Wednesday, October 19, 2011

My Japanese office mate

Yoichi Nishimura is a newspaper editor on a one-year sabbatical here at Tsinghua University to study China-U.S.-Japan relations. We go to lunch together most days with Joe Weber, a visiting professor of business journalism from the University of Nebraska.

Yoichi has a nose for good restaurants and is always scouting for the next unique experience. He learned well during five years as a correspondent in Moscow for Asahi Shimbun, Japan's second-largest newspaper, and six years at the Washington bureau. "The secret of working in a foreign country is finding good restaurants," he says. 

Yoichi is managing editor of Asahi. Twenty years ago the paper sent him to Moscow State University for a year of intensive study of Russian. He lived with a family and developed his conversational skills. All of this helped him cover the fallout from the collapse of the Soviet Union. He wrote a book about Russia's army and weapons systems in the post-Soviet era.

Asahi sends seven or eight reporters a year to foreign countries just to learn the local language so they can then work as correspondents. During this study year, they file no stories. (American media rarely do this. They often hire people who studied a foreign language and then train them as journalists.)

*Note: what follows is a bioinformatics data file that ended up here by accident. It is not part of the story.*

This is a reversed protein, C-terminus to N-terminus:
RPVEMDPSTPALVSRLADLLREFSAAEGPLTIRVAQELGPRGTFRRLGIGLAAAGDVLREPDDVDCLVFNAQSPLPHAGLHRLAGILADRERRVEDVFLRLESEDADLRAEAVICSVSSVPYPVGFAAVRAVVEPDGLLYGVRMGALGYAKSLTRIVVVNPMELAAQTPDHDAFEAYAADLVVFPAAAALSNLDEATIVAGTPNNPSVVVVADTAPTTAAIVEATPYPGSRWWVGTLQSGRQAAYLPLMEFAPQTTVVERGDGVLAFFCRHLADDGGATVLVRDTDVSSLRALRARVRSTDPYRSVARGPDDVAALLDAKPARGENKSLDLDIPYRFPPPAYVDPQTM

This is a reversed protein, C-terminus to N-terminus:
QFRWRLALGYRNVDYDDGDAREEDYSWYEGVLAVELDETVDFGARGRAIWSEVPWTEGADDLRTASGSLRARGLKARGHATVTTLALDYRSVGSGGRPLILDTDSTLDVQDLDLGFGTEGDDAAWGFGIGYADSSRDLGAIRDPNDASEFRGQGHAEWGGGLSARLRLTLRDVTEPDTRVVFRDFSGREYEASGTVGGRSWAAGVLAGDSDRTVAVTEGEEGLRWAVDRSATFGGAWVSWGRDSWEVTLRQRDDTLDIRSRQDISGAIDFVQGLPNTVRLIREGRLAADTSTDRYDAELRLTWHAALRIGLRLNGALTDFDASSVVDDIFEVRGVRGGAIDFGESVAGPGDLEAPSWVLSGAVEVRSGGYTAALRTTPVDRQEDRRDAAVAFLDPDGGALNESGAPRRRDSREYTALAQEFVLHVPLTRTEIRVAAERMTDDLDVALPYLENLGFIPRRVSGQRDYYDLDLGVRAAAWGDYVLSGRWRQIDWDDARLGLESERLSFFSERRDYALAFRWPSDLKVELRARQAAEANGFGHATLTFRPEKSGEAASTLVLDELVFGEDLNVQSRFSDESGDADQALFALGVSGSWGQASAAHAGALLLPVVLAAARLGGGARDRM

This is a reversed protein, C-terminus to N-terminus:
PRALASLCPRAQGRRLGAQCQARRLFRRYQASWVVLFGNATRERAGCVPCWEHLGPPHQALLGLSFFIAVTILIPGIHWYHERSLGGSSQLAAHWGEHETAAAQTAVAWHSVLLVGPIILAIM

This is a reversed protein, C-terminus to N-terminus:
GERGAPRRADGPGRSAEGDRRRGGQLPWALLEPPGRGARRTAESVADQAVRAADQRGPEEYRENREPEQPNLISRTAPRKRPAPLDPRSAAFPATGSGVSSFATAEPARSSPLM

Asahi has vast resources. Its circulation of 12 million is six times that of the highest-circulation U.S. daily, the Wall Street Journal. Pretty amazing in light of the fact that Japan's population is only a bit more than a third that of the U.S. The Japanese lead the world in newspaper and magazine consumption per capita. 

Yoichi is always suggesting outings (we went to a Tchaikovsky concert at the National Theater where Bridget performed in July) and encouraging joint interviews with faculty and other interesting folks.

Yoichi, in his early 50s, is learning Chinese to add to his repertoire of Russian and English. His wife and two kids are back in Tokyo while he does his research here. 

1 comment:

  1. Hi Jim - This is Michelle Schaner. You gave me my first job in journalism in 1995 (Business First, Editorial Assistant). I am also living in China (Xi'an), teaching at a university in the journalism department. We could use some help with curriculum here and it would great to connect if you have time. Let me know! My email is Talk soon!